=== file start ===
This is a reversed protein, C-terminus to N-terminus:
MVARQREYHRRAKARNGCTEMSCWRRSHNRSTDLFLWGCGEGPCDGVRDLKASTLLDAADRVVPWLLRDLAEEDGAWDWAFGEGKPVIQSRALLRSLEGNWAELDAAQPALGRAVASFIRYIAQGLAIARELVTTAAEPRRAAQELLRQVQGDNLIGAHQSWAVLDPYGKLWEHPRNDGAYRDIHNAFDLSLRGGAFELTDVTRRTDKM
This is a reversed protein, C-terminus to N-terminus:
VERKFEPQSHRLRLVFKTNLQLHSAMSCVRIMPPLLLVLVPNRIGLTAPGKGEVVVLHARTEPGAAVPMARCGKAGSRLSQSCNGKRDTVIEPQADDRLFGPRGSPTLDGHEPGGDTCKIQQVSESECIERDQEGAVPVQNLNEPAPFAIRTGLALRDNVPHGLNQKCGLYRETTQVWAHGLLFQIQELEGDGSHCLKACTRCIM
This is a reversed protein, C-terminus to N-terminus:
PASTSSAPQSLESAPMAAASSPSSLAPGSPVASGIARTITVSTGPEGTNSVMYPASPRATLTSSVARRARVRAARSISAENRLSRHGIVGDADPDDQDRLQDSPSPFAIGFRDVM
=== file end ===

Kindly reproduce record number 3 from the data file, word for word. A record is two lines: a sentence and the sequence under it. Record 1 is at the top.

This is a reversed protein, C-terminus to N-terminus:
PASTSSAPQSLESAPMAAASSPSSLAPGSPVASGIARTITVSTGPEGTNSVMYPASPRATLTSSVARRARVRAARSISAENRLSRHGIVGDADPDDQDRLQDSPSPFAIGFRDVM